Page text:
Outside of their duties as the house band on the newly-resurrected Two Minutes to Late Night, I've more or less missed out on Mutoid Man throughout their career.  And holy shit was that an oversight on my part.  War Moans is a ludicrously fun album, chock full of lunatic riffs, frantically paced tempos, and songs about impregnating the devil's daughter.  Well, ok, a song about that; the rest are just some of the most demented-yet-sweet love songs I've ever heard, and I look forward to listening to Mutoid Man's back catalogue... just as soon as I finish listening to War Moans, that is.

Favorite Tracks: "Bone Chain," "Date With the Devil," "Afterlife"

10. Bison - You Are Not the Ocean You Are the Patient
Another complete surprise of an album, BISON's You Are Not the Ocean You Are the Patient is a dense, muddy ride that sounds more like half-speed hardcore than a typical sludge album.  Nowhere is this more evident than in vocalists James Gnarwell and Dan And's howling, bellowing roars, although the thick, if slowed down, riffs underneath the vocals also have a bit of a hardcore lean to them as well.  Through and through, You Are Not the Ocean... is a breath of fresh air in a sludge genre that can sometimes feel staid and complacent.

Favorite Track: "Drunkard"

9. Dreadnought - A Wake in Sacred Waves
The third album from Denver's Dreadnought, A Wake In Sacred Waves finds the band honing the sound that made their sophomore Bridging Realms such a breath of fresh air.  Engrossing melodies, often time emanating from a keyboard and/or flute, and massively heavy passages ebb and flow through the album like the tide; it's a little folky, but not like what comes to mind when you hear the word "folky."  Through it all, vocalist Kelly Schilling and Lauren Vieria move from vocals so delicate you'll worry they're about to float away to dynamic and raspy roars.  Dreadnought is a delight in extreme metal, a band that truly does their own thing while keeping you on your toes, not knowing what to expect next, while listening.

Favorite Tracks: "Vacant Sea," "To Luminous Scale"

8. Cormorant - Diaspora
Diaspora finds Cormorant excelling in their playground of death/black/doom/prog metal.  The riffs are sharp, the changes in pace and tempo and genre feel necessary and fresh, and "Migration" is a twenty-six minute epic that fills each moment with tension, catharsis, and adventure.  I feel like Cormorant should be a lot more well-known than they are (hell, I thought that after Dwellings), and hopefully Diaspora is what pushes them further into the metal mainstream.

Favorite Tracks: "Sentinel," "Migration"

7. Squalus - The Great Fish...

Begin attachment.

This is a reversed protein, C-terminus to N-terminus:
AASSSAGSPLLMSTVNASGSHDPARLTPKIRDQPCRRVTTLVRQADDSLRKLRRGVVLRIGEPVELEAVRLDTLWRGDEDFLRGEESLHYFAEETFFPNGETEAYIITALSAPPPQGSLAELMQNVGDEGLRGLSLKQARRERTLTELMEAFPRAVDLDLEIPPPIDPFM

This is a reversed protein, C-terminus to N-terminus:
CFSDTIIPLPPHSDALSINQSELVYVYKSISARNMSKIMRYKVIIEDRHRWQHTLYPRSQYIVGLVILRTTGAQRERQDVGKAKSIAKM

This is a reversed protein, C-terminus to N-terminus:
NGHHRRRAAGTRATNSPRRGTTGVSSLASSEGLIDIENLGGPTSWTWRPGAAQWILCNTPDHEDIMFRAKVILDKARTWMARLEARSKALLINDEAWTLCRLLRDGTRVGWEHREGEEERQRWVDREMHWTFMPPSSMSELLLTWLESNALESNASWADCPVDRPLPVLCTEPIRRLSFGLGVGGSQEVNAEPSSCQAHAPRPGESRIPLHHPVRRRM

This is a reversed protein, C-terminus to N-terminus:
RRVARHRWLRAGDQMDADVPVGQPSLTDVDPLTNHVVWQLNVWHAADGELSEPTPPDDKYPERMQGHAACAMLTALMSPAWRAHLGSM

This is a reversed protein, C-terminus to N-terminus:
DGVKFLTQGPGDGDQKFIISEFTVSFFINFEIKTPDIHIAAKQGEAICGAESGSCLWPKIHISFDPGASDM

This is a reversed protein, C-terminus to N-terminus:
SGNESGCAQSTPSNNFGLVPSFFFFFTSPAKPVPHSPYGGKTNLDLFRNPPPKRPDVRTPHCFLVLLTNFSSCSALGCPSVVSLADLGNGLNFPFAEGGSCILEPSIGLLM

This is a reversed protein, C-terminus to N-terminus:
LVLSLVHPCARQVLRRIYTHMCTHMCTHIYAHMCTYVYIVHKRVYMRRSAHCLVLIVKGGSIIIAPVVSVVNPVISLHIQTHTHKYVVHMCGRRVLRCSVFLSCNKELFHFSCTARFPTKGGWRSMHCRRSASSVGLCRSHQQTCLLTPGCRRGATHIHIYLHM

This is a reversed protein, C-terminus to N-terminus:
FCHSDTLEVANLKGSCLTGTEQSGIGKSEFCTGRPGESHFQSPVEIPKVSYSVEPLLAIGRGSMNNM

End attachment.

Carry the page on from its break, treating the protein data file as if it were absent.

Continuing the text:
Born from the ashes of the late, lamented Giant Squid, Squalus arrives on the scene with their take on Jaws.  Simultaneously capturing the spirit of the novel and film that inspired The Great Fish... while adding their own take on it through their aquatic post-metal, Squalus manages to not only make a great album musically, but also an exceptional musical adaptation, which is absolutely something I would like to see explored more.  The decision to have the band members recite lines from the film instead of solely using vocal samples isn't always the best, but holy shit does Aaron Gregory nail Quint's USS Indianapolis speech in the song of the same name, and the inclusion of "Show Me the Way to Go Home" is an absolute delight.  An inventive, immersive debut album.

Favorite Tracks: "The USS Indianapolis," "He Ate the Light"

6. Mastodon - Emperor of Sand 
Mastodon has seemingly been treading water for their last two full-length releases, but Emperor of Sand finds the band more energized and engaged than they've been since Crack the Skye.  While Emperor doesn't quite hit the stratospheric heights of the band's Pantheon-level trilogy of Crack the Skye, Blood Mountain, and Leviathan, Emperor of Sand sees them stretch their songwriting to the max, moving from jaunty pop songs to acoustic ballads to all kinds of prog wonkery.  The music is as tight and accomplished as its ever been, and the decision to continue to grow drummer Brann Dailor's stake in vocal duties is a resounding success here.  I know that it has to be a pain in the ass and creatively draining, but maybe the dudes in Mastodon just need concepts to write around in order to do their best work?

Favorite Tracks: "Roots Remain," "Ancient Kingdom," "Clandestiny"

5. Falls of Rauros - Vigilance Perennial